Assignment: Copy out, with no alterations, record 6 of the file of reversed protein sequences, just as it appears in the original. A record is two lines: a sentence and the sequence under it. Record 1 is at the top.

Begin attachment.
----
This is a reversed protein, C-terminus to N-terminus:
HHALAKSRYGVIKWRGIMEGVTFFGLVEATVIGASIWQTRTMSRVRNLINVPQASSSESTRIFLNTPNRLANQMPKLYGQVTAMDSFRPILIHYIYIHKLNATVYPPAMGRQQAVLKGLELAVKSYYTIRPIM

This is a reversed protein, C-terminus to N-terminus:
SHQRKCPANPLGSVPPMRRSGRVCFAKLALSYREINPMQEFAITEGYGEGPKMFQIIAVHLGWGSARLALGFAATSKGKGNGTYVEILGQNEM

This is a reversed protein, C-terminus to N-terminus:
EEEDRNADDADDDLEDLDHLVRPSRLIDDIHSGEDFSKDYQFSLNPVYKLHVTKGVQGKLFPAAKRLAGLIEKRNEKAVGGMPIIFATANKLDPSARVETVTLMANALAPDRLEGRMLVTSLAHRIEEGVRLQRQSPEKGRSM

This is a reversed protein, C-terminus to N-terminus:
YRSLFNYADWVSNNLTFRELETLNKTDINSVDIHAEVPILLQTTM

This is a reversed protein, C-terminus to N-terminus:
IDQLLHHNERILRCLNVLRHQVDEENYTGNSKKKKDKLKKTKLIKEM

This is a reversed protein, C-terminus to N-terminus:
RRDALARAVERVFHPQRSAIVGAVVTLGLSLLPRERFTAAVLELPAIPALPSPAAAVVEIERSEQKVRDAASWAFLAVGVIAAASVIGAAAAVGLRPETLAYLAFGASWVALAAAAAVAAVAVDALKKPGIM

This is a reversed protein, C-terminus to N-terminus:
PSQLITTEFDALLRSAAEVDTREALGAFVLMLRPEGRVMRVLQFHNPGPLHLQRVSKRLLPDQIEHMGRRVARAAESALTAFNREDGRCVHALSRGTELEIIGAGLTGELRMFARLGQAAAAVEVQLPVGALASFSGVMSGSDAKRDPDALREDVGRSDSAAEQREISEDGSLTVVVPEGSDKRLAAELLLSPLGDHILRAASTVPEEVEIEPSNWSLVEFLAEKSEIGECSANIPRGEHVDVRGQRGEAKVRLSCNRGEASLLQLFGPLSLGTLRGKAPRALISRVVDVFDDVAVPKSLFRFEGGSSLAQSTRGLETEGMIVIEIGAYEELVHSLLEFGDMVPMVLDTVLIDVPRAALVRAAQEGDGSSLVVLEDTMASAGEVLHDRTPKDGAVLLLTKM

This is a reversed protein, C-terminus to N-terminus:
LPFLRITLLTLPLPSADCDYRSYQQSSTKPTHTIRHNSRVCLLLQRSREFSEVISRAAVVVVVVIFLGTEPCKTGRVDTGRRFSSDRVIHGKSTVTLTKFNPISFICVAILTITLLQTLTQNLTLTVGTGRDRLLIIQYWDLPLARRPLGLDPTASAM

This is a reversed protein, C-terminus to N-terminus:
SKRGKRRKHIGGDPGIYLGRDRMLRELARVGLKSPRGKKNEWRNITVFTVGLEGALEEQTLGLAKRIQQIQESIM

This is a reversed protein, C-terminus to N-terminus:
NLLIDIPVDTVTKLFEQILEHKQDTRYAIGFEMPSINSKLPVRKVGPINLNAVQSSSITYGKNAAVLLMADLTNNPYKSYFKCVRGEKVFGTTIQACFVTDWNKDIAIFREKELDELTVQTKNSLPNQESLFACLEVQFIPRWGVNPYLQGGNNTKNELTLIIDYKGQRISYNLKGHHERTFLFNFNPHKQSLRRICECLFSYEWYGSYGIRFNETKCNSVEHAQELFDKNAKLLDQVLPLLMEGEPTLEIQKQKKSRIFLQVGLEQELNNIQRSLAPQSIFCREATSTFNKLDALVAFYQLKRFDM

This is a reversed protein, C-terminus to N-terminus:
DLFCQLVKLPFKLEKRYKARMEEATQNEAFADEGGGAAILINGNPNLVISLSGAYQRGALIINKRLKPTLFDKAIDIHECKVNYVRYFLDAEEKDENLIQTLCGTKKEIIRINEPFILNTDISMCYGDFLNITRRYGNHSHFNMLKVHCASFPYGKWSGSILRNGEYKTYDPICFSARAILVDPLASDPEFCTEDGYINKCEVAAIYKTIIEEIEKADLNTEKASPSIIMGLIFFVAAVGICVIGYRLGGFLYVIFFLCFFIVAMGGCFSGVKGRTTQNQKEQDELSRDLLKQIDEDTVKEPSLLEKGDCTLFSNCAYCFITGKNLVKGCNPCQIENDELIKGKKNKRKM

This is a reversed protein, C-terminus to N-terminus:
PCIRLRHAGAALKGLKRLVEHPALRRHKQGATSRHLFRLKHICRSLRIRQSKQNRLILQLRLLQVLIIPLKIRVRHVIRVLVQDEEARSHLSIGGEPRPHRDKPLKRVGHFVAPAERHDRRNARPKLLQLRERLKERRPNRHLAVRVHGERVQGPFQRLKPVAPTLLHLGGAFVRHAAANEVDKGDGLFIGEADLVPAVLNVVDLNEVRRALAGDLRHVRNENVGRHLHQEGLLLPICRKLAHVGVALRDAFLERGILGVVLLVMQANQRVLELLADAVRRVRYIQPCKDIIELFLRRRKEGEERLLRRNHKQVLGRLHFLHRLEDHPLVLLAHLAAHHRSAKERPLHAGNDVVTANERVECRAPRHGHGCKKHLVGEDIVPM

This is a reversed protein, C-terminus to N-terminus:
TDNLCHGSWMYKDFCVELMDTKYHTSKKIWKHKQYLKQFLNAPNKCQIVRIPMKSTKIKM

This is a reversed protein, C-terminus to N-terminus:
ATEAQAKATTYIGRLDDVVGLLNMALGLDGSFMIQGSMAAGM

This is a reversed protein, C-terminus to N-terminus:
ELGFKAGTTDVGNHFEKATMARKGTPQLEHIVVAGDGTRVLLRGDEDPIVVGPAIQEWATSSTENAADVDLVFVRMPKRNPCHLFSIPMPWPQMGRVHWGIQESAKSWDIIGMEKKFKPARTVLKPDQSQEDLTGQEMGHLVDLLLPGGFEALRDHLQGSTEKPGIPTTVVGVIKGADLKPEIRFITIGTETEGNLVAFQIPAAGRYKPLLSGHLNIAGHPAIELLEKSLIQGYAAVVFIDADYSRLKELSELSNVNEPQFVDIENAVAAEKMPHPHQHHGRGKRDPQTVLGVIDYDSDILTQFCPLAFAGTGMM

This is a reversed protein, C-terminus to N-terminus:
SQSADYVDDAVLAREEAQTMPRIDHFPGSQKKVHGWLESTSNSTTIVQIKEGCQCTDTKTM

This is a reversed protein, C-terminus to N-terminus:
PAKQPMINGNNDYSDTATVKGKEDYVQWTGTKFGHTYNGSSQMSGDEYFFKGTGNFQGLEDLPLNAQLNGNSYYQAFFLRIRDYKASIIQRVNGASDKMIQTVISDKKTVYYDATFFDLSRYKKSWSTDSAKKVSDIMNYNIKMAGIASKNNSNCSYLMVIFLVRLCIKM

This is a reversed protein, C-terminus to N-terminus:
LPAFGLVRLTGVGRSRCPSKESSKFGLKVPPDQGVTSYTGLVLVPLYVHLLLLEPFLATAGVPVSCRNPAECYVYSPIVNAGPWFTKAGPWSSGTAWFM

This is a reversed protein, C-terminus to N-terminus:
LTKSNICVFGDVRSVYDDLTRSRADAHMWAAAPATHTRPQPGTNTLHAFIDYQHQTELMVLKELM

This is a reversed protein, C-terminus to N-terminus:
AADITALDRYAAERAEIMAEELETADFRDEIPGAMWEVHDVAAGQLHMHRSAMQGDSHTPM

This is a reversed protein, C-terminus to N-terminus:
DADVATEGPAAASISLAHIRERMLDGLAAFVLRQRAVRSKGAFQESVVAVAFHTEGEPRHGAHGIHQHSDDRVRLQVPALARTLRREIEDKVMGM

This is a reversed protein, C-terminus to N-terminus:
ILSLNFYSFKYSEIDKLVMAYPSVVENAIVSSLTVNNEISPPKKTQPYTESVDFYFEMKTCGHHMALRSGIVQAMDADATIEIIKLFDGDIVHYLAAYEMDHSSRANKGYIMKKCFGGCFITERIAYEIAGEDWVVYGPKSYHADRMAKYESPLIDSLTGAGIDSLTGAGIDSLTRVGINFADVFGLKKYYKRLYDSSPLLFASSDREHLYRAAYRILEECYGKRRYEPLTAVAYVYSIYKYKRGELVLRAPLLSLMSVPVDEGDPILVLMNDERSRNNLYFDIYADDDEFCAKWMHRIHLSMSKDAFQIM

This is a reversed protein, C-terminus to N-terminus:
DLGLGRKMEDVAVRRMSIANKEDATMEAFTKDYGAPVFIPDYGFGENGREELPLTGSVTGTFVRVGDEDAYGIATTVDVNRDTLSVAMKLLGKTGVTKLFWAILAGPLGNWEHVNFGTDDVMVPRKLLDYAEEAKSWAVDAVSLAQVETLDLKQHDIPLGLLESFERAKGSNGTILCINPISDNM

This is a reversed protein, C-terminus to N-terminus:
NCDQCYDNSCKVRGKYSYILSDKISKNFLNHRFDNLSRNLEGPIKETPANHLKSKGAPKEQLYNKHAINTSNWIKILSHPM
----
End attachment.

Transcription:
This is a reversed protein, C-terminus to N-terminus:
RRDALARAVERVFHPQRSAIVGAVVTLGLSLLPRERFTAAVLELPAIPALPSPAAAVVEIERSEQKVRDAASWAFLAVGVIAAASVIGAAAAVGLRPETLAYLAFGASWVALAAAAAVAAVAVDALKKPGIM